When Dave allowed me to consider what I could write about for the site, many thoughts were racing through my head. I could discuss the beautiful absurdity of Morrison’s Doom Patrol, the scale of the DnA Marvel cosmic work or the charm of Usagi Yojimbo. But when it really came down to it, there was only one comic I wanted to discuss. John Ostrander’s Suicide Squad. I say this for a few reasons. Partially because I recently finished a re-read and because of my hype surrounding James Gunn’s upcoming film with the team. But really what it came down to was a lack of real analysis of this material. It’s talked about but not to the means I think it needs to be. Suicide Squad is by no means an underrated comic, it is well known and often recommended. However upon reread, I realised something, these are some of the best comics ever written.
The sheer craft on display in these 66 issues in my eyes, is almost unparalleled. Ostrander and company deftly craft a thrilling and constantly engaging run that works as individual stories but also as an ongoing story with a definitive end. Characters grow, change and evolve in more subtle ways than most other comics. Ostrander gets how to make a story last, how to evolve his characters and push forward interesting ideas.There’s so much depth and complexity in each of the characters. Some Squad members may have a death wish, some others may be so obsessed with their job that they take no joy in anything else. I’ll be discussing all of this to really dig into what made these characters so engaging and ahead of their time.
Tone is important as well and Ostrander’s run is able to run the gamut of what a comic can do. Ostrander can tell relevant, engaging and thought-provoking stories while also having an ongoing gag about someone throwing pies in peoples faces.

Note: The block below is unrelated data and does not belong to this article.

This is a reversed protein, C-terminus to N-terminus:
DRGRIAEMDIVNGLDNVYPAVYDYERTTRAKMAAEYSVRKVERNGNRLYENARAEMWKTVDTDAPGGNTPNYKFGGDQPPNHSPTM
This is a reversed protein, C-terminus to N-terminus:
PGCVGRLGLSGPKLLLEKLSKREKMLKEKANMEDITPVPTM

It’s not just the writing though. Ostrander’s artistic partners, namely Luke Mcdonnell and Geoff Isherwood, are able to create incredibly unique and engaging page layouts that drive the story. The amount of unforgettable moments in this book told primarily through the pace and rhythm of the art is incredible. It’s one of those books where the creative team is so perfectly in tune with each other’s ideas and stylistic choices, it’s beautiful to read.
While we will be mainly discussing the core 66 issue run of Ostrander’s work on the title I’ll also be talking about some peripheral material like the teams first appearance in Legends and Ostrander’s incredible Deadshot mini series.
So yeah clearly I am very passionate about this series. Each issue has so much to talk about that I could go on and on, AND I WILL. So strap in for a retrospective series on Ostrander’s Suicide Squad. Welcome to Task Force X convicts. Let’s hope you survive the experience.